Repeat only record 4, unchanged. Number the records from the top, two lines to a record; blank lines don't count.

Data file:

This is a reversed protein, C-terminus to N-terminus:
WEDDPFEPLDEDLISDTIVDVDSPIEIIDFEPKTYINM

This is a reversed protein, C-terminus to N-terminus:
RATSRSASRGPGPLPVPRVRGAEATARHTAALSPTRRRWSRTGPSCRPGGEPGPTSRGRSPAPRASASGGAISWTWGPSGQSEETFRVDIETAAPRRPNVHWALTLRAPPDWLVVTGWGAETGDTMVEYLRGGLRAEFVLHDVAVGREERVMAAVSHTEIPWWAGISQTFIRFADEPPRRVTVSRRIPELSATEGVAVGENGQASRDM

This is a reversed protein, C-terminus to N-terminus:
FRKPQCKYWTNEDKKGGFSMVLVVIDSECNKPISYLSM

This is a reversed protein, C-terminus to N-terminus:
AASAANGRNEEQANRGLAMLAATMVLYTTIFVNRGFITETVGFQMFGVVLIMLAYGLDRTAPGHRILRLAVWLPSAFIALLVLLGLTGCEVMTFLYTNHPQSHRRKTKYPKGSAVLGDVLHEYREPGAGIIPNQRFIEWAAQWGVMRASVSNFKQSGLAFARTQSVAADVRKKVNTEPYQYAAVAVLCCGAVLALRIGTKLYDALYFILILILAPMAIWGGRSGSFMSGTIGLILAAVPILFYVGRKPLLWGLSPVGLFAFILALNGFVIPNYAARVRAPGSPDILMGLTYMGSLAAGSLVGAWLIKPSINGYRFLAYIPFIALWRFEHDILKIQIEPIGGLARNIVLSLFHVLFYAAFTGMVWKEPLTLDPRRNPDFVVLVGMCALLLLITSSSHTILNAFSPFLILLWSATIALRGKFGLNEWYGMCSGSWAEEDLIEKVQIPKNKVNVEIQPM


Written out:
This is a reversed protein, C-terminus to N-terminus:
AASAANGRNEEQANRGLAMLAATMVLYTTIFVNRGFITETVGFQMFGVVLIMLAYGLDRTAPGHRILRLAVWLPSAFIALLVLLGLTGCEVMTFLYTNHPQSHRRKTKYPKGSAVLGDVLHEYREPGAGIIPNQRFIEWAAQWGVMRASVSNFKQSGLAFARTQSVAADVRKKVNTEPYQYAAVAVLCCGAVLALRIGTKLYDALYFILILILAPMAIWGGRSGSFMSGTIGLILAAVPILFYVGRKPLLWGLSPVGLFAFILALNGFVIPNYAARVRAPGSPDILMGLTYMGSLAAGSLVGAWLIKPSINGYRFLAYIPFIALWRFEHDILKIQIEPIGGLARNIVLSLFHVLFYAAFTGMVWKEPLTLDPRRNPDFVVLVGMCALLLLITSSSHTILNAFSPFLILLWSATIALRGKFGLNEWYGMCSGSWAEEDLIEKVQIPKNKVNVEIQPM